On December 14, 2020, the Privacy Commissioner of Canada, Daniel Therrien, issued a statement regarding the recent data breach at Desjardins. The statement involved the investigation conducted under the Personal Information Protection and Electronic Documents Act (PIPEDA) concerning the largest ever data breach in Canada’s financial services sector. Plainly put, the investigation revealed that Desjardins did not demonstrate the appropriate level of attention required to protect the sensitive personal information entrusted to its care.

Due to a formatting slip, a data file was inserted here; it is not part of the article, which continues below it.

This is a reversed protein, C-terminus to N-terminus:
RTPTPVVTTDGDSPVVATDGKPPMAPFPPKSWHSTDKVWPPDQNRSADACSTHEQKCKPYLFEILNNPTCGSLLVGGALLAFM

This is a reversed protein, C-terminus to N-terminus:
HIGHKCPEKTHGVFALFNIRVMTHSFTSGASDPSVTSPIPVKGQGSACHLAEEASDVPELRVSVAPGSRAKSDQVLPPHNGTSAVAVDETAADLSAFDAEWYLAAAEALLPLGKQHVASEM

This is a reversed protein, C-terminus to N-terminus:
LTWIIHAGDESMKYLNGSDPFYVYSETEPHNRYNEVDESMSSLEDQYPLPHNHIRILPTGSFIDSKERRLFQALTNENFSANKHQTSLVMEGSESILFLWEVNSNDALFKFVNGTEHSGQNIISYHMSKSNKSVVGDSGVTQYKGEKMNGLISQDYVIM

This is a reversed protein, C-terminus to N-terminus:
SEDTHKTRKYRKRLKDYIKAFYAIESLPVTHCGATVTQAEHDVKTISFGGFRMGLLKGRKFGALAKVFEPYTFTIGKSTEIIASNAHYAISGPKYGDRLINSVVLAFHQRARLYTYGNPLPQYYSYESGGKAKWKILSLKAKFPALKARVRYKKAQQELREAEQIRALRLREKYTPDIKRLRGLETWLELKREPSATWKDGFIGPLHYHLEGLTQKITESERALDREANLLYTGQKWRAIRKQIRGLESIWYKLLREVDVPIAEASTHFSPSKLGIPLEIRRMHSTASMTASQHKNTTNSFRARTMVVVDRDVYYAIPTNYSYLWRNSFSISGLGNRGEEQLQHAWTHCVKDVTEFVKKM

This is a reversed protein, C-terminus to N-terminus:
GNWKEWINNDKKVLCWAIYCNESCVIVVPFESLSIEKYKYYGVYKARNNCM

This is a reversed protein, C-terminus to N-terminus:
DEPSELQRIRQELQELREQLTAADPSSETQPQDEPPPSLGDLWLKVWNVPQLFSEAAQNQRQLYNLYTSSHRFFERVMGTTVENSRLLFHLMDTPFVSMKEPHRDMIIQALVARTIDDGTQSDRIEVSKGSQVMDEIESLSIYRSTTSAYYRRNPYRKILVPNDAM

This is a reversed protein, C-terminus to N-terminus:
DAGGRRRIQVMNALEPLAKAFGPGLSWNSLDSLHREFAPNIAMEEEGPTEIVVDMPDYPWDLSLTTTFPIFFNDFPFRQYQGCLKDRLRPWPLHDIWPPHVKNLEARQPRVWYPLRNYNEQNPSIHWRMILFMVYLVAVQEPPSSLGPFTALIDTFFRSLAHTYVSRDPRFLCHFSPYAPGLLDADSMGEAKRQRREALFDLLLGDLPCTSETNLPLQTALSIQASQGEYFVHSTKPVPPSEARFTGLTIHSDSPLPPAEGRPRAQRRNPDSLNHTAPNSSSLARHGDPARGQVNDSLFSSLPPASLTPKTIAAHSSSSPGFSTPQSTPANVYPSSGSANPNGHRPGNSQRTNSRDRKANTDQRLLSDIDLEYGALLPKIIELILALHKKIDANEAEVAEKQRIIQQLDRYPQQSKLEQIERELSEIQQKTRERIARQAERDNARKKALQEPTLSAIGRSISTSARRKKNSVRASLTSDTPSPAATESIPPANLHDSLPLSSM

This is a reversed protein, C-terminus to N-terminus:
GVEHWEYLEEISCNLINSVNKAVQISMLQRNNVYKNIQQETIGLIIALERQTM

Over the last two decades, British Columbia’s courts have consistently held that there is no common law tort for breach of privacy (or intrusion upon seclusion) in British Columbia because of the similar statutory cause of action under the Privacy Act, R.S.B.C. 1996, c. 373.
This year has seen a number of interesting developments in Canadian cyber security. While the first wave of data breach cases slowly work their way through the court system, guidance for Canadian businesses has come from many other sources, including the federal government and regulators.